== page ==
Travel outside of the US causing increased health risks to Americans

Post travel studies show many unaware of diseases and symptoms: Results presented at American Society of Tropical Medicine and Hygiene Meeting

More than 2,000 physicians and scientists from around the world are convening at the 55th American Society of Tropical Medicine and Hygiene annual meeting in Atlanta this week to discuss the latest advances in prevention and treatment of global infectious disease threats with one of the key topics discussed being the diseases travelers are bringing back to the United States upon returning from vacation or business trips either abroad and/or to tropical regions.

Presentations on this topic this week will include:

  • Trends in Travel-Associated Dengue Among U.S. Residents -- Researchers from the San Juan branch of the Centers for Disease Control and Prevention (CDC) will discuss their findings of 1193 travelers from 49 states with suspected dengue infections. Persons infected by Dengue often don't see the symptoms of fever, headaches, muscle and joint pain for up to a week after being affected and have often returned from their travels. If not treated, the disease can cause severe bleeding and kidney and heart damage. This research addresses countries that have a higher risk of dengue for travelers, preventive methods for travelers and the U.S. states that have been most affected by this disease during the past decade.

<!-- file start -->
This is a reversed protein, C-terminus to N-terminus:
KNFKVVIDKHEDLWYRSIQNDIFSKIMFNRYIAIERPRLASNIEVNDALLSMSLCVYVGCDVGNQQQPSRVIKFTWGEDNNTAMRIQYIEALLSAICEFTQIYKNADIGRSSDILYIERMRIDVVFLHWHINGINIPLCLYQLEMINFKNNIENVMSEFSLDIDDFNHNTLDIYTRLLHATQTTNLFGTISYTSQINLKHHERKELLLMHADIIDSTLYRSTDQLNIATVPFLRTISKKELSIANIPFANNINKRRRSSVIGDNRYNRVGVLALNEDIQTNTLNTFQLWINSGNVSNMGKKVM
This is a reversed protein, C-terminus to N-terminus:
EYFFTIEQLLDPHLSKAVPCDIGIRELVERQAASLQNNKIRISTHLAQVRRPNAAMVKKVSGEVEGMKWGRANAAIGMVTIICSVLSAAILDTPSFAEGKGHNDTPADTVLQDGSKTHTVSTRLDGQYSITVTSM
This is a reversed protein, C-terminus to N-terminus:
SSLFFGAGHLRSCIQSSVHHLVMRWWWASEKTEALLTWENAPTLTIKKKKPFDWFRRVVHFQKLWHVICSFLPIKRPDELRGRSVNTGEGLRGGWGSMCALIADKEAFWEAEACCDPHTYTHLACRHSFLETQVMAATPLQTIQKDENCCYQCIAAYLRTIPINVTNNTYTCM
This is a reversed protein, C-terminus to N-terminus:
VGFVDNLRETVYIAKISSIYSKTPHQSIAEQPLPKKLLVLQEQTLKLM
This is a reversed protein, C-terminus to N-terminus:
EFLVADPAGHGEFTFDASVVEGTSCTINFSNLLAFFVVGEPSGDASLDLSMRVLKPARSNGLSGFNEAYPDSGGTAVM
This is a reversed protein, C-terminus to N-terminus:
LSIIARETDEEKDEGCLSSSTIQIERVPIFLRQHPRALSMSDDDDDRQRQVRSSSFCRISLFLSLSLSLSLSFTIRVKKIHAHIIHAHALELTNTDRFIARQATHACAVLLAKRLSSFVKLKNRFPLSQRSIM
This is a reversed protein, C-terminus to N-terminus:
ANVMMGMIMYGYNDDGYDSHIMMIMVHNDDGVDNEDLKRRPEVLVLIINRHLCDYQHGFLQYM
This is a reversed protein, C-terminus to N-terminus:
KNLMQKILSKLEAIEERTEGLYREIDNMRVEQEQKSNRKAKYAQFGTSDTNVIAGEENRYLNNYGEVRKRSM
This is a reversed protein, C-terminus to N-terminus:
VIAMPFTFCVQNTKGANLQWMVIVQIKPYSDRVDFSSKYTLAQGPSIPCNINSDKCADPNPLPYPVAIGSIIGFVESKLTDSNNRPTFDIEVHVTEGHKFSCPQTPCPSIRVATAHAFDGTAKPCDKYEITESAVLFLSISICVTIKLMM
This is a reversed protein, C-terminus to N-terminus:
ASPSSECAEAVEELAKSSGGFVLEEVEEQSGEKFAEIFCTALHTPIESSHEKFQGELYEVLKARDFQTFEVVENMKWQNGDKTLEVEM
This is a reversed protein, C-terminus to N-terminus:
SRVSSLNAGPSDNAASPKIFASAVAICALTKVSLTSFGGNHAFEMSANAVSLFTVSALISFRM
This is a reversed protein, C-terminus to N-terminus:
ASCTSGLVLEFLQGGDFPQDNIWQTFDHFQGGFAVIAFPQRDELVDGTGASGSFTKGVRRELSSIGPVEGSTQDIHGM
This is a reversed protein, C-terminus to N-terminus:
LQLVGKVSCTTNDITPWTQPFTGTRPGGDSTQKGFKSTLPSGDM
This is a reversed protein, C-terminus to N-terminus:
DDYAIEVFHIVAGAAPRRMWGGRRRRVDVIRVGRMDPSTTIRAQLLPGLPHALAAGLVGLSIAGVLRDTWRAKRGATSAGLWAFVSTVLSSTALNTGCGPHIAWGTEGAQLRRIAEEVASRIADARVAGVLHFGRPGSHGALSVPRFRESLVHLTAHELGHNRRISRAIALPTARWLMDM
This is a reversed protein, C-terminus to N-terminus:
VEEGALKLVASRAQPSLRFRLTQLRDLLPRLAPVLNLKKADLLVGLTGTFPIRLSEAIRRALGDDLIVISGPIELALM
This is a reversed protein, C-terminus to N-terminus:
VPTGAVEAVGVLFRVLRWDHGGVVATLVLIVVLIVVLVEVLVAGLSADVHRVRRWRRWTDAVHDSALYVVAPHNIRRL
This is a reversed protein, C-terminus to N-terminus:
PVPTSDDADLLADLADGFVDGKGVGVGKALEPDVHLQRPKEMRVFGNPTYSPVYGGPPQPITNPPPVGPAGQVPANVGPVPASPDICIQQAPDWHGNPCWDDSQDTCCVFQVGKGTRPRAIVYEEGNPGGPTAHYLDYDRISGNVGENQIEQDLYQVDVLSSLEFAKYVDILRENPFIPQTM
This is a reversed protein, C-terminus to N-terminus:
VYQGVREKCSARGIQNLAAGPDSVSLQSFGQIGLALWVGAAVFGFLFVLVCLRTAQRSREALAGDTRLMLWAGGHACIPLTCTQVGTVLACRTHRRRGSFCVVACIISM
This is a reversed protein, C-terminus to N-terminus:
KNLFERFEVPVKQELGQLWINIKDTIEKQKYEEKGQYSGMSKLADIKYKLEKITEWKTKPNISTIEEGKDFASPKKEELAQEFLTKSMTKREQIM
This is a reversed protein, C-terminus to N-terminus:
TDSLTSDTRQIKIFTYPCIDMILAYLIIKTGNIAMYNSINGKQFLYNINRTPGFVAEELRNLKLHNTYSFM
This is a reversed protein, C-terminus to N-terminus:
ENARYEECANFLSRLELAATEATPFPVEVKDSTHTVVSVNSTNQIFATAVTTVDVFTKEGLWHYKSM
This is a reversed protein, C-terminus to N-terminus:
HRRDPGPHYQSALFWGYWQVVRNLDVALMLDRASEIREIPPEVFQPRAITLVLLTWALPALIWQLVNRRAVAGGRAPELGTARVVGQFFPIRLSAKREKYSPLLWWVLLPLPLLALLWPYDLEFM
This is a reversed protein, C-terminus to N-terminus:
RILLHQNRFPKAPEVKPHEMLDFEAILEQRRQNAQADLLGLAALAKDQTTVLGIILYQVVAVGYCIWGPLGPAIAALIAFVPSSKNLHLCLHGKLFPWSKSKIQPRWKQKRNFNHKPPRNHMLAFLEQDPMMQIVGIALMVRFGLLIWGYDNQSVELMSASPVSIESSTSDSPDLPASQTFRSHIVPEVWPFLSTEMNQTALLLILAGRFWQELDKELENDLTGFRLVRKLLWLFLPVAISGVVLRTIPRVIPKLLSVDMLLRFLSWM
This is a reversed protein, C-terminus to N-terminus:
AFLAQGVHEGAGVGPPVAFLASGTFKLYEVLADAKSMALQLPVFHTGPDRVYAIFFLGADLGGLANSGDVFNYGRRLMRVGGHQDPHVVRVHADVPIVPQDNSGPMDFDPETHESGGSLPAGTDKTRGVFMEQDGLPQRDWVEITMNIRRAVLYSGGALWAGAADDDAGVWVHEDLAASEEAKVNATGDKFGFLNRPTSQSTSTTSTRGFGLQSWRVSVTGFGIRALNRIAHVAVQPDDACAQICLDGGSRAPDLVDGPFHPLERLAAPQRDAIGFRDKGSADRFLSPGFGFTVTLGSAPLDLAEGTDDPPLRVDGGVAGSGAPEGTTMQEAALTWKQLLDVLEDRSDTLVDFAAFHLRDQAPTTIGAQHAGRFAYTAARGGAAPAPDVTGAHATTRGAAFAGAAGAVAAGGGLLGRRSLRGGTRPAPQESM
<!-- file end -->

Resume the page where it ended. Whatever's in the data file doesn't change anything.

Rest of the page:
• Walking the Line: Emerging Infectious Diseases on the U.S./Mexico Border -- Scientists from the CDC and the University of Texas School of Public Health will address why the Texas/Mexico is becoming one of the fasted growing hot spots for the spread of infectious diseases with the border now having one of the highest incidences of tuberculosis in the U.S. They will also discuss how the U.S./Mexico border is seeing an increase in dengue fever cases, an infectious disease transmitted by mosquitoes.

  • Chikungunya virus in French Travelers Approximately 808 cases of this emerging disease -- which is similar to a West Nile virus as it is passed to the blood through a mosquito bite -- have been diagnosed in Europe by researchers from l'Hospital Nord de Marseille, France and the CDC among travelers in mainland France, Germany, Italy, Norway and Switzerland. Most recently, cases are being diagnosed in the U.S. which lends concern that more travelers returning to the U.S. from Europe, particularly France, may carry the virus and increase its spread further in the U.S.

To register for the meeting taking place Nov. 12-16th, or to arrange an interview with one of these researchers, please contact Ivette Morello.

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Last reviewed: By John M. Grohol, Psy.D. on 21 Feb 2009
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